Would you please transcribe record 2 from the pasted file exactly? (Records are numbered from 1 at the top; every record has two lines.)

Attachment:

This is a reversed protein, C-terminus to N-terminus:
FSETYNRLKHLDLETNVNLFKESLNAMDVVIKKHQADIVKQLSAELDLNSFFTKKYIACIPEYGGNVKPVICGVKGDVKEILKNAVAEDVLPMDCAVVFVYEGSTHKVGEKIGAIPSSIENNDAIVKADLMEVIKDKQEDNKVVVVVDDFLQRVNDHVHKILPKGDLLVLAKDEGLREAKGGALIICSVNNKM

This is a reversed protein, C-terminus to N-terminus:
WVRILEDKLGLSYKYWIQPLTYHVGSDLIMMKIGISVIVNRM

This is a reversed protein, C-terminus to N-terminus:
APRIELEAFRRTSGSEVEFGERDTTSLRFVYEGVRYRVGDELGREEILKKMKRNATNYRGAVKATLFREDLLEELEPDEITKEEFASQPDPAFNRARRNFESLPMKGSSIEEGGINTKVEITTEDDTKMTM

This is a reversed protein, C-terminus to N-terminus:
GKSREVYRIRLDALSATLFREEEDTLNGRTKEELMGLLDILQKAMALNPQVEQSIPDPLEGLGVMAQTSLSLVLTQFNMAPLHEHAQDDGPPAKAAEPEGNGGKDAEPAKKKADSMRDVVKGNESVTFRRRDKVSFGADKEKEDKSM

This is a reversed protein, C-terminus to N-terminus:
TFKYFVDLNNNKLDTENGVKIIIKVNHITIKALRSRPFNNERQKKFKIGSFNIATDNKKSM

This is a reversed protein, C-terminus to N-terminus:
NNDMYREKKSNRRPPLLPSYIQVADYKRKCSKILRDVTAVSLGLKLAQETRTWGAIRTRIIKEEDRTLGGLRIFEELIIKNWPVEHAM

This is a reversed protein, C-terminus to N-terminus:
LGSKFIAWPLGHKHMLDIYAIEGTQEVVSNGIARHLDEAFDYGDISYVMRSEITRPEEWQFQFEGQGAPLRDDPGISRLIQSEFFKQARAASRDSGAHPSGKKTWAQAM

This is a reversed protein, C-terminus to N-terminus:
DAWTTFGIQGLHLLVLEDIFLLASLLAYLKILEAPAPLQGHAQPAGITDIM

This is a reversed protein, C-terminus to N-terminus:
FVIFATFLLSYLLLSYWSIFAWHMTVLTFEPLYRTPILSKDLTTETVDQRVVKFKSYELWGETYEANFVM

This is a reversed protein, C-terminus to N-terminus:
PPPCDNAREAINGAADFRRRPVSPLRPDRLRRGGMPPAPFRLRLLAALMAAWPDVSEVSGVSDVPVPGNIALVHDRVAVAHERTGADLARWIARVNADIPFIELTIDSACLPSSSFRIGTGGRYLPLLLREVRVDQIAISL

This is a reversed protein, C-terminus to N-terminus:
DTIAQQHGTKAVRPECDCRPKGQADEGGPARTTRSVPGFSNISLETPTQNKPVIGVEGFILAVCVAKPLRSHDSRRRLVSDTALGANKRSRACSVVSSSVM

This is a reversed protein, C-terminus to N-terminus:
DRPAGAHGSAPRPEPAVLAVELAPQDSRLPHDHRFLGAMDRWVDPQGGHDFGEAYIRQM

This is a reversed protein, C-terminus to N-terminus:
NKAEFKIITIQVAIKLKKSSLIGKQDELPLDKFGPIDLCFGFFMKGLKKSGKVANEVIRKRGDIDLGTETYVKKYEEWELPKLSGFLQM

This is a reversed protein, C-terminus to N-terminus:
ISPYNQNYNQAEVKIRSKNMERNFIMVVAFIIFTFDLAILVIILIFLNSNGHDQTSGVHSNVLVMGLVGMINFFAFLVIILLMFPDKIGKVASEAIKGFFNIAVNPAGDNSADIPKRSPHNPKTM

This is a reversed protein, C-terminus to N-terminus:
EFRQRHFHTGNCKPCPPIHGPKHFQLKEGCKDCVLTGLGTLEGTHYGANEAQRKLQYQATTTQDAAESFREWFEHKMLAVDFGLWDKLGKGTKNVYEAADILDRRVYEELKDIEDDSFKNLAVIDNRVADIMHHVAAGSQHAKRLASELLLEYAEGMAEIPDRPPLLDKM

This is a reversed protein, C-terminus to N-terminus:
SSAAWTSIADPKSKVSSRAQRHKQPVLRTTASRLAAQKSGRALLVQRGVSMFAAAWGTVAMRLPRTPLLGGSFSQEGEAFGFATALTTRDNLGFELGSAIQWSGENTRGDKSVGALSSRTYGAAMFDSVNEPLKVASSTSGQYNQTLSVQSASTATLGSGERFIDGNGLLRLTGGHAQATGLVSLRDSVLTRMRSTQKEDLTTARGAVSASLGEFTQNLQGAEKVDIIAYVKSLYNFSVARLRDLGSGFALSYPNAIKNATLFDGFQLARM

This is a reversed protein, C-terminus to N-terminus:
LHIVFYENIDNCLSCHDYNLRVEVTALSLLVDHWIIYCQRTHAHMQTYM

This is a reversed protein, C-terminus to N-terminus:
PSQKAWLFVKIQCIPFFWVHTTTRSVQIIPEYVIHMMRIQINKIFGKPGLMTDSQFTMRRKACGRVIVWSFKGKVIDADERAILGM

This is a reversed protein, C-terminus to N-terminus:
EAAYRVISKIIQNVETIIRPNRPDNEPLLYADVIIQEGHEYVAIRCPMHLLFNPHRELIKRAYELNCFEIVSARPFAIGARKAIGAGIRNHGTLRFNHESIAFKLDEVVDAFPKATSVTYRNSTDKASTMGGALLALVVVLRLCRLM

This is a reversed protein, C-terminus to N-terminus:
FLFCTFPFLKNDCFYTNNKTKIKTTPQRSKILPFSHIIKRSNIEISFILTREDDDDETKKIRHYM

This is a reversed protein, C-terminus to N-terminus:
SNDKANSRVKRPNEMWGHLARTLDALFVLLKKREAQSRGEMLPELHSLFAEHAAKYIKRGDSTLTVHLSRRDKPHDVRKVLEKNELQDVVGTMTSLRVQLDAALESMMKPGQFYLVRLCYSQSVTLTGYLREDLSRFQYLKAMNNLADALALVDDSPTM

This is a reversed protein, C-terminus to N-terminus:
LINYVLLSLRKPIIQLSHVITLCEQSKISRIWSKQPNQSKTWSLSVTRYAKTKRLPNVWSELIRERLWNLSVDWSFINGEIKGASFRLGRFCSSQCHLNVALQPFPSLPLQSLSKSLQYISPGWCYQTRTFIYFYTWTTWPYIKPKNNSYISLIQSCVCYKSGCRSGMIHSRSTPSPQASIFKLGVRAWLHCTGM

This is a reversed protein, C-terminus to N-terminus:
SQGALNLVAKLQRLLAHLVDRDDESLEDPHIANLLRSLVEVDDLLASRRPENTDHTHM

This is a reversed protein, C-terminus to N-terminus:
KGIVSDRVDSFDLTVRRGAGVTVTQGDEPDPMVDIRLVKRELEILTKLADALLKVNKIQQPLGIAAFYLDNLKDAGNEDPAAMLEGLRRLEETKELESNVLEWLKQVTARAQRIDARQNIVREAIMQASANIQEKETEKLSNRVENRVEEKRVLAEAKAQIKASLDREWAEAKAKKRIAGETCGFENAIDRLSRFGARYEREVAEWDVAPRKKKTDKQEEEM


This is a reversed protein, C-terminus to N-terminus:
WVRILEDKLGLSYKYWIQPLTYHVGSDLIMMKIGISVIVNRM